Yet one offering is even more famous: its Cheddar Bay Biscuits, which were introduced in 1992 to keep guests occupied while waiting for a seat. The biscuits have become so popular they have their own Facebook page with more than 900,000 followers.
Fun fact: Every day, across Red Lobster’s North American locations, employees bake nearly a million biscuits. A fresh batch goes into the oven every 15 to 20 minutes. If all the Cheddar Bay Biscuits served in one day were stacked on top of each other, the pile would be 137 times the height of the Empire State Building.
15. (tie) Olive Garden
For 37 years, Olive Garden has promoted togetherness and Italian-style generosity.
The largest Italian-themed chain in the country is famous for all-you-can-eat soup, salad and garlic bread. Its affordable, versatile menu features pronto lunches, early dinner duos and create-your-own pasta bowls. There are traditional favorites and creative specials that frequently change.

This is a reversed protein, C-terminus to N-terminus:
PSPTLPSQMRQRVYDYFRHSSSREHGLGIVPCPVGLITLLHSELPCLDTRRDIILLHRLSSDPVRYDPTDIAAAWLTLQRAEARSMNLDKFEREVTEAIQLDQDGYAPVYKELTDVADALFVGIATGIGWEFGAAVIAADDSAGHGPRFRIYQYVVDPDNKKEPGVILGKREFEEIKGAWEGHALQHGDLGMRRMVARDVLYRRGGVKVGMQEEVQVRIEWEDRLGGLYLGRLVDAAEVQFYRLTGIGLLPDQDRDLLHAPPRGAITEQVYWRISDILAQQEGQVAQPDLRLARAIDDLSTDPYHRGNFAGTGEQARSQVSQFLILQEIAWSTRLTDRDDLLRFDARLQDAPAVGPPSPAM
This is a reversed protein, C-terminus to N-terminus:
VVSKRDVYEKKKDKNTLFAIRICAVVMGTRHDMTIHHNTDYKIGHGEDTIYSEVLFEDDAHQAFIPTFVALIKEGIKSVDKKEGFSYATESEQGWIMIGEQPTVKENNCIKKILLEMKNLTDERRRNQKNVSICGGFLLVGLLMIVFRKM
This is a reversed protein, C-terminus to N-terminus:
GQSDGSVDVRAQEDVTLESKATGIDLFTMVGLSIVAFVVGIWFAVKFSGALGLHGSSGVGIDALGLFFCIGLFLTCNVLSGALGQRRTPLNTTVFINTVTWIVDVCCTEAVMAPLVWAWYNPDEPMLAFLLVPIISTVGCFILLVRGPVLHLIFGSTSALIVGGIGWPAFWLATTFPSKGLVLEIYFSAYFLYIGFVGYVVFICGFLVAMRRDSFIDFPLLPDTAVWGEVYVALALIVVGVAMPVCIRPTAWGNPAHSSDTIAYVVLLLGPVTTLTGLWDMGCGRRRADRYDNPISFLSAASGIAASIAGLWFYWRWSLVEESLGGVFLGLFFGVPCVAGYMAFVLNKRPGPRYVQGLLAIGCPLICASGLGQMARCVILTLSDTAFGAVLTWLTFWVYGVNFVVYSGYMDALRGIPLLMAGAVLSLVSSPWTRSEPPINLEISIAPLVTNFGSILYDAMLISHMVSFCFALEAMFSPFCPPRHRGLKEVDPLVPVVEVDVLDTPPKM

Because Olive Garden cheerfully accommodates large groups, it’s a mecca for business people, families and friends.
Fun fact: Olive Garden's Never Ending Pasta Bowl promotions were so popular that the chain's Never Ending Pasta Passes — which offer all-you-can-eat carbs for either eight weeks or an entire year — sold out in less than a second in 2014.
15. (tie) Bob Evans Restaurants
Founder Bob Evans, who died in 2007, treated strangers like friends and friends like family. The heartfelt hospitality came through in these farm-themed casual restaurants and made the biscuits and sausage gravy taste even better.
Breakfast is served all day for people who crave pancakes or pot roast hash midafternoon, and plenty of people apparently do — there are 500 Bob Evans locations.
Down-home favorites on the dinner menu include classic meatloaf, potato-crusted fried flounder and slow-roasted turkey.
Fun fact: Bob Evans started out making sausage on his farm in southeastern Ohio to sell at a diner he owned nearby. The original restaurant had just 12 stools and was called The Sausage Shop.
12. (tie) Marco’s Pizza
Plenty of chains allow customers to build their own pizzas, but how many let you make your own pizza bowl? (Think all the yummy pizza toppings, sans crust.)